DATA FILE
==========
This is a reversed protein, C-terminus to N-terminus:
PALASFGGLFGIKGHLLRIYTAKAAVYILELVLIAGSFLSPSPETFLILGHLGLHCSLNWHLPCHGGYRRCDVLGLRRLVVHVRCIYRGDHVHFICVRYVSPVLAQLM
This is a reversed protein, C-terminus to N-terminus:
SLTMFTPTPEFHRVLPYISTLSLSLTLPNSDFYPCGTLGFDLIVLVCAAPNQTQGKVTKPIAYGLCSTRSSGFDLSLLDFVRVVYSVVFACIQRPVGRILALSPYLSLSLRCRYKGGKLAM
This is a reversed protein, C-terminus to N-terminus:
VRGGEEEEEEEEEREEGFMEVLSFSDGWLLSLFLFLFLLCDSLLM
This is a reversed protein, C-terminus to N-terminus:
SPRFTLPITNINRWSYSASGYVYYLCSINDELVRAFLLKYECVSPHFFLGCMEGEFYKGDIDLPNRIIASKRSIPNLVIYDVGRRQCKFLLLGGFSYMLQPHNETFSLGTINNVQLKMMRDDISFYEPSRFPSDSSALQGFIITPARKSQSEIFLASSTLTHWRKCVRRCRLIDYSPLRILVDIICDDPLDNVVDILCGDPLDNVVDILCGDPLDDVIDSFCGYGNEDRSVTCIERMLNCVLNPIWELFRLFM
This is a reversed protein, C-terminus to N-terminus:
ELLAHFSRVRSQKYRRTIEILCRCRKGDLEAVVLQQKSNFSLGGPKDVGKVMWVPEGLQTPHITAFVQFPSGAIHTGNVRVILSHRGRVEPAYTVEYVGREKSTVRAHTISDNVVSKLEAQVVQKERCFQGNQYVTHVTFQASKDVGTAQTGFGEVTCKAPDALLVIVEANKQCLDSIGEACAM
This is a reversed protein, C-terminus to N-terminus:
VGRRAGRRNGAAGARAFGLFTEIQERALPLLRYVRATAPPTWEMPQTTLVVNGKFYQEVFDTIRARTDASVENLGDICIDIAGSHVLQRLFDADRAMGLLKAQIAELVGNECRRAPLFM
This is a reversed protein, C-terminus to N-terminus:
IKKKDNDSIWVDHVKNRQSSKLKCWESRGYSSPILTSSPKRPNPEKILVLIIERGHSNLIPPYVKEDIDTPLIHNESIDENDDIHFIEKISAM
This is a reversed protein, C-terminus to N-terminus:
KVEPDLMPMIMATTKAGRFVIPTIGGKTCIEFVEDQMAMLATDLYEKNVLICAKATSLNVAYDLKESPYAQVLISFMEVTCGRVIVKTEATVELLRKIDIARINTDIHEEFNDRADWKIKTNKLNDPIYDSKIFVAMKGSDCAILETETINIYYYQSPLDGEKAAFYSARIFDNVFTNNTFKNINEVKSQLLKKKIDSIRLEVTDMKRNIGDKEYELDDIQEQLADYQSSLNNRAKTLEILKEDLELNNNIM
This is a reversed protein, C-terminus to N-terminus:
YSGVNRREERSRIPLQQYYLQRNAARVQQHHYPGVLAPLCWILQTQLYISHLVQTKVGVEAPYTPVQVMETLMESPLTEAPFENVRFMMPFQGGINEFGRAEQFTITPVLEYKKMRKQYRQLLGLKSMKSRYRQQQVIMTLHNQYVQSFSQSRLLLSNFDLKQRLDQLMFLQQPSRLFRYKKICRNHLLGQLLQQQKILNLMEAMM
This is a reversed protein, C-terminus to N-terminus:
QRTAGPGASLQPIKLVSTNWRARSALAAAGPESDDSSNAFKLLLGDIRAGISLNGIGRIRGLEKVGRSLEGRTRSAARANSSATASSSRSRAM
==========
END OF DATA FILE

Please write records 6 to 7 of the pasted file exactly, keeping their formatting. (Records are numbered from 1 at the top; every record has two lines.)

This is a reversed protein, C-terminus to N-terminus:
VGRRAGRRNGAAGARAFGLFTEIQERALPLLRYVRATAPPTWEMPQTTLVVNGKFYQEVFDTIRARTDASVENLGDICIDIAGSHVLQRLFDADRAMGLLKAQIAELVGNECRRAPLFM
This is a reversed protein, C-terminus to N-terminus:
IKKKDNDSIWVDHVKNRQSSKLKCWESRGYSSPILTSSPKRPNPEKILVLIIERGHSNLIPPYVKEDIDTPLIHNESIDENDDIHFIEKISAM